Note 49(3) to Chapter 11 of OSE:

Essentialism and the theory of definition have led to an amazing development in Ethics. The development is one of increasing abstraction and loss of touch with the basis of all ethics—the practical moral problems, to be decided by us here and now. It leads first to the general question, ‘What is good?’ or ‘What is the Good?’; next to ‘What does “Good” mean?’ and next to ‘Can the problem “What does ‘Good’ mean?” be answered?’ or ‘Can “good” be defined?’ G. E. Moore, who raised this last problem in his Principia Ethica, was certainly right in insisting that ‘good’ in the moral sense cannot be defined in ‘naturalistic’ terms. For, indeed, if we could, it would mean something like ‘bitter’ or ‘sweet’ or ‘green’ or ‘red’; and it would be utterly irrelevant from the point of view of morality. Just as we need not attain the bitter, or the sweet, etc., there would be no reason to take any moral interest in a naturalistic ‘good’. But although Moore was right in what is perhaps justly considered his main point, it may be held that an analysis of good or of any other concept or essence can in no way contribute to an ethical theory which bears upon the only relevant basis of all ethics, the immediate moral problem that must be solved here and now. Such an analysis can lead only to the substitution of a verbal problem for a moral one.

The idea that morality is about “the immediate moral problem that must be solved here and now” is at best a bad formulation. You need moral principles to judge what you should do in a particular situation because otherwise all you have is a pile of competing claims and no way to sort them out. The best construction I can put on what Popper said here is that each situation has some unique aspects and we have to think on our feet to apply moral principles to that situation and no definition of the good could contribute to such thought. Presumably that’s what he meant but he didn’t state it clearly.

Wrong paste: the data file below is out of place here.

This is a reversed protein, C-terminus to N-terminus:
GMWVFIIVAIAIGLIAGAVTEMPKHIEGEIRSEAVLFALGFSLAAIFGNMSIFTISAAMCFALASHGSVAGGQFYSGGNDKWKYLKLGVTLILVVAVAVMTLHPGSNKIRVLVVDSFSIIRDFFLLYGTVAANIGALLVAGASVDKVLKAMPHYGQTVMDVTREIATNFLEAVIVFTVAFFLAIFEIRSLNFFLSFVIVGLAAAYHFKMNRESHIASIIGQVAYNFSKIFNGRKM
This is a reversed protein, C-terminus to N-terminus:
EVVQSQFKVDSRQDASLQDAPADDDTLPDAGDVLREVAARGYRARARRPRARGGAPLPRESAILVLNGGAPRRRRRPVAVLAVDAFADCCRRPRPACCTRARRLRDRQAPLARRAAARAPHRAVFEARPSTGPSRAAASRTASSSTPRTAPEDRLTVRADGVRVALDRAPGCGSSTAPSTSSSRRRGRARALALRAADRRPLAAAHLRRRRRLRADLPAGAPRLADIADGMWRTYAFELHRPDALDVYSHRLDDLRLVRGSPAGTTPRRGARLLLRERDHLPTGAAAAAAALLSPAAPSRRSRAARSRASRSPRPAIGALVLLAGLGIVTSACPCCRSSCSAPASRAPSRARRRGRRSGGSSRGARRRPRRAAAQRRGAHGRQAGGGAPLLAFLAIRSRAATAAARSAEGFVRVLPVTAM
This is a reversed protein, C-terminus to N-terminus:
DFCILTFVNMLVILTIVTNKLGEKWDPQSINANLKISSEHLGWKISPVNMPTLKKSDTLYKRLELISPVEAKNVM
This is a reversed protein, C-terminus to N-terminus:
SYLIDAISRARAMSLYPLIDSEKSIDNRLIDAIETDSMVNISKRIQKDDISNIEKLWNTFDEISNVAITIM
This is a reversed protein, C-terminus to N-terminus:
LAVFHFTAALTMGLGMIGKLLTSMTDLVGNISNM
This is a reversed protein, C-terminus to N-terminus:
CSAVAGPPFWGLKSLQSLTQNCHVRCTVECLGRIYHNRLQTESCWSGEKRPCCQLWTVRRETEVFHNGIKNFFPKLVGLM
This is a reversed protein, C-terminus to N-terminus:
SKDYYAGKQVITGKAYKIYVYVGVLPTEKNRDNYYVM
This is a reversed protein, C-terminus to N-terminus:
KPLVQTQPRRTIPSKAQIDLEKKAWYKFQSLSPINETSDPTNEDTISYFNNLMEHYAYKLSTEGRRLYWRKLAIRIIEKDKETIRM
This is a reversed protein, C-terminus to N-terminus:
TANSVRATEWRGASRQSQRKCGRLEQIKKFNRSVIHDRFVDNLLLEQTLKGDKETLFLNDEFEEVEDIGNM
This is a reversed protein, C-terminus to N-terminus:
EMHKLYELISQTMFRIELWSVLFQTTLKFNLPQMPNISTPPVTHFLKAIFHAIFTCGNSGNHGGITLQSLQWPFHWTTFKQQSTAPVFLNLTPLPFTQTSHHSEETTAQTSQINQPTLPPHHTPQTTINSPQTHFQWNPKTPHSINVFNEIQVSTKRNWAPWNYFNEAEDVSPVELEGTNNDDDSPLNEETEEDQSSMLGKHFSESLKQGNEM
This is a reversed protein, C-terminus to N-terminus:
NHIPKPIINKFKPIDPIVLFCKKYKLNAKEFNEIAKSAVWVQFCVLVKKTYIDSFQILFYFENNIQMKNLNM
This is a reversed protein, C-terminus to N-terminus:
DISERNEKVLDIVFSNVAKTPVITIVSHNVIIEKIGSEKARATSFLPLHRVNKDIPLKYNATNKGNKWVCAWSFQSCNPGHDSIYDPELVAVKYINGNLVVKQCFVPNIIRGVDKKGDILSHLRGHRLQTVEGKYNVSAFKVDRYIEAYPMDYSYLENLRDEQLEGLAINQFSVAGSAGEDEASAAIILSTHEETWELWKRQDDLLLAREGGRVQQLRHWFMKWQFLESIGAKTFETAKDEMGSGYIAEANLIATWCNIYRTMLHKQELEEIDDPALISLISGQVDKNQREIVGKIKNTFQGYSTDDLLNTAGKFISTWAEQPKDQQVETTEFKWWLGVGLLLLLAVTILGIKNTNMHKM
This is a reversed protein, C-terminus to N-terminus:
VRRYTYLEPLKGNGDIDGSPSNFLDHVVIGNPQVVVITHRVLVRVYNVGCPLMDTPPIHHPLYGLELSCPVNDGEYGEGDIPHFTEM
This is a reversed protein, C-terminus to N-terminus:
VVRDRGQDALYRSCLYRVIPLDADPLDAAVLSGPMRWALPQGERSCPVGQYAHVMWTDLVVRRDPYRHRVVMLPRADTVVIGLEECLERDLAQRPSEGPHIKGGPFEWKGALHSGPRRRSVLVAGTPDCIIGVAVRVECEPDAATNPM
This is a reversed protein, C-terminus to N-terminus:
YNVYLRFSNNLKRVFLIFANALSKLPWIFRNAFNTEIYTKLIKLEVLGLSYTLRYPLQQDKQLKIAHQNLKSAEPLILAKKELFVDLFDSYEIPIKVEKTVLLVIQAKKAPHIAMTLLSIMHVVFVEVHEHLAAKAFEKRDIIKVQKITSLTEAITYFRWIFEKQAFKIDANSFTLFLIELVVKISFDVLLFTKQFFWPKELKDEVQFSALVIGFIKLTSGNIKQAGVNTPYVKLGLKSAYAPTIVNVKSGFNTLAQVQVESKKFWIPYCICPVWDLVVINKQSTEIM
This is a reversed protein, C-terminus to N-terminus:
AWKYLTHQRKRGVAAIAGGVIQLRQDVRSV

In TML Sam Harris claims that morality can be derived from facts about human wellbeing and we can understand those facts by looking at how the brain lights up when a person is happy. This invokes all of the bad ideas Popper criticised above. He defines morality as being about wellbeing but this just evades the question of what counts as wellbeing and why. And why is the way a person’s brain lights up the relevant issue? Harris claims that this is because thought is instantiated in the brain, but by that logic the vast bulk of knowledge is about paper or electronic information storage devices since most knowledge is instantiated in those forms.

At any particular time you’re going to have some areas of your life you find unsatisfactory. To make your life better you have to find out why these aspects of your life are unsatisfactory and solve the relevant problems. That’s an epistemological problem, which has nothing to do with brain chemistry.

Indeed, if a person is solving problems then his brain chemistry has to be explained in terms of the morality of how to solve problems. He will be thinking about what is required by epistemology (and other stuff too, like physics or economics or aesthetics or whatever) and his brain chemistry will instantiate the relevant ideas.

Most of TML is spent discussing moral issues without tying them to brain states or explaining them in terms of brain states in any substantive way. Rather, the discussion of brain states gets in the way of openly discussing moral standards in some cases. For example, on p. 94 he claims that looking at the brains might help us understand whether we should choose to throw one person in the path of a moving train to save five more. If the best thing you can think of to do involves shoving somebody under a train you ought to consider that you don’t actually understand the problem too well and shoving somebody under a train under those circumstances would be stupid or criminal.